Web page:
Several months ago, I posted here about some of my thought process concerning whether I would want to take my boys (currently first and second grade) out of public school to teach them at home. At the time, even though I loved the idea of homeschooling, couldn't stop thinking about homeschooling, was concerned about the direction of public education and aware of the benefits of homeschooling, even WANTED my kids to be homeschooled, there were many, many barriers in my mind---the chief being that I just did. not. think. I. could. do. it.
Fast forward to now, many of the barriers have been removed. I'm finally at a point where not only do I think about homeschooling constantly, but I feel like I could do it---with the help and support of a local homeschooling community that's just getting off the ground. Not only that, but I've come to feel that the benefits of homeschooling would be worth the necessary sacrifices on my part.
The only remaining barrier, really, is that my kids are still doing pretty well in public school. Even though they complain about going (mostly because it interrupts their video games, I suspect), some of the stories they bring home tell me that they do enjoy a lot of things about school. And, I do think that they are learning. We live in a neighborhood with a pretty good school. I'm involved in the PTA, and value the relationships I've built there. As far as the school knows, I'll continue as a PTA officer next year. This obviously isn't a deal breaker---I know they would get along with out me---but my loyalty to the school is a factor.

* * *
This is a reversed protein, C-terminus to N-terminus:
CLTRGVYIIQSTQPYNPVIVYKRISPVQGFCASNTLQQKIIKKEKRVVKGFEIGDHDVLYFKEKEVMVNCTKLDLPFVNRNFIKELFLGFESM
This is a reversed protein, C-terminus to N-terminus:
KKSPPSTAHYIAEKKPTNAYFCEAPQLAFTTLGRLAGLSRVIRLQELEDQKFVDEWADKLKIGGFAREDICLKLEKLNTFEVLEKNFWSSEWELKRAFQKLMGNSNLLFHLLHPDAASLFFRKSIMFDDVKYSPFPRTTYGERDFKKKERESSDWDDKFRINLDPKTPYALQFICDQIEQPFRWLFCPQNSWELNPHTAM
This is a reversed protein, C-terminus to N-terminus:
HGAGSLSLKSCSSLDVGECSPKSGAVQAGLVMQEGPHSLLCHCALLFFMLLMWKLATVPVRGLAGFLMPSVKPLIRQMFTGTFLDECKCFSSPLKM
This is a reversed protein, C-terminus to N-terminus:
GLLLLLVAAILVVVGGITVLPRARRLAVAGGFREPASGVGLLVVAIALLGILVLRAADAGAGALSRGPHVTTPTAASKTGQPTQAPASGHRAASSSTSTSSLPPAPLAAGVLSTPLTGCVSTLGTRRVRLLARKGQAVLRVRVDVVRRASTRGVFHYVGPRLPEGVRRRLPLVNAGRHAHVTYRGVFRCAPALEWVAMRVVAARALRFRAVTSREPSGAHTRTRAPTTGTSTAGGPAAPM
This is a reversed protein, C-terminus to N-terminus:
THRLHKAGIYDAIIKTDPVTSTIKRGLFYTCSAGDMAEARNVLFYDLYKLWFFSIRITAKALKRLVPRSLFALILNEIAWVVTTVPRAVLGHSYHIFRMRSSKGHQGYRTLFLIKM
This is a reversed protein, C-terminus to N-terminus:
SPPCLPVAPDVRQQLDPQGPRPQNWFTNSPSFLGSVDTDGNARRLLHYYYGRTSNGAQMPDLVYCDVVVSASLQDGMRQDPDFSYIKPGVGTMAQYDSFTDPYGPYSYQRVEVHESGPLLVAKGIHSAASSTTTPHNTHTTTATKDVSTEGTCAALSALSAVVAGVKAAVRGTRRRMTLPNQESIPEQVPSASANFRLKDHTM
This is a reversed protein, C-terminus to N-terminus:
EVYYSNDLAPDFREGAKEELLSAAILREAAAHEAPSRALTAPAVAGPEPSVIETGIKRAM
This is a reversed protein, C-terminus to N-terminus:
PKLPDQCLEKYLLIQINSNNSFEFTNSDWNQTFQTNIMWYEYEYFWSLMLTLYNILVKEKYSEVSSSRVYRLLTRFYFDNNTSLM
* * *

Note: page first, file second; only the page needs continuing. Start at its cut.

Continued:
Anyway...my main question here, though, is whether or not I should allow my boys to have input in our decision about staying in public school or leaving.
On the one hand, it feels a little dictatorial to just make the decision without discussing it with them. On the other hand, I really don't think they are mature enough to know what's best for them when it comes to their education. And---if my husband and I are pretty sure that homeschooling really is the right path for us, what if we ask the boys what they think and one or both of them says no? My middle son (the first grader) often does say no, just to be contentious---so it is within the realm of possibility that he would reject the idea. Even though he complains about school.
Is there a good way to sound them out about it, without them knowing they are being sounded out? Are there good ways to align them to the idea first, to be sure that they will be on board if/when we do solicit their input?